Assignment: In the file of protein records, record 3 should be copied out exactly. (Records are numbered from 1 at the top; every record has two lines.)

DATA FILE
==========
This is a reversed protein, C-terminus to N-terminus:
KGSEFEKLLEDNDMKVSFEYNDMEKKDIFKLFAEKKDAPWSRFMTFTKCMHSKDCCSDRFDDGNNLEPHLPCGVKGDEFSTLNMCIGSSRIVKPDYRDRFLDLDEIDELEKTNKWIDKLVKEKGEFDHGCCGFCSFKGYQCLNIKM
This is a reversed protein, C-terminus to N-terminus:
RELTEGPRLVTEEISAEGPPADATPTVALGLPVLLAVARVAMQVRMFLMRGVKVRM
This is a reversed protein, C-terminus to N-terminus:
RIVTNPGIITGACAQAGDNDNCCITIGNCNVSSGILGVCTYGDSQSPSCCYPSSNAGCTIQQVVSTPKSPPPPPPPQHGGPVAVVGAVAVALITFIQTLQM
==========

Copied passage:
This is a reversed protein, C-terminus to N-terminus:
RIVTNPGIITGACAQAGDNDNCCITIGNCNVSSGILGVCTYGDSQSPSCCYPSSNAGCTIQQVVSTPKSPPPPPPPQHGGPVAVVGAVAVALITFIQTLQM